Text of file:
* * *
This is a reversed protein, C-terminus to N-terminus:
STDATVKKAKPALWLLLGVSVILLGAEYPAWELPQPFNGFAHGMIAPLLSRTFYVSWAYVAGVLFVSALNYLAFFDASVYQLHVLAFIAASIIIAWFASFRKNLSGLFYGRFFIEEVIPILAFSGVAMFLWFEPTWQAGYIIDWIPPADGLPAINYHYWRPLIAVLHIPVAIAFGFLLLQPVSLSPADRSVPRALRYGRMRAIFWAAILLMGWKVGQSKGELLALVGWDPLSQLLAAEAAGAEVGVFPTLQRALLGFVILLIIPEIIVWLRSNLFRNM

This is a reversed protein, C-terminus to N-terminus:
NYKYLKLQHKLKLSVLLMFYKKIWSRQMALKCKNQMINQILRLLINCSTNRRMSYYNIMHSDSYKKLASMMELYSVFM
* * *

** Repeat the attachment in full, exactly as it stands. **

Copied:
This is a reversed protein, C-terminus to N-terminus:
STDATVKKAKPALWLLLGVSVILLGAEYPAWELPQPFNGFAHGMIAPLLSRTFYVSWAYVAGVLFVSALNYLAFFDASVYQLHVLAFIAASIIIAWFASFRKNLSGLFYGRFFIEEVIPILAFSGVAMFLWFEPTWQAGYIIDWIPPADGLPAINYHYWRPLIAVLHIPVAIAFGFLLLQPVSLSPADRSVPRALRYGRMRAIFWAAILLMGWKVGQSKGELLALVGWDPLSQLLAAEAAGAEVGVFPTLQRALLGFVILLIIPEIIVWLRSNLFRNM

This is a reversed protein, C-terminus to N-terminus:
NYKYLKLQHKLKLSVLLMFYKKIWSRQMALKCKNQMINQILRLLINCSTNRRMSYYNIMHSDSYKKLASMMELYSVFM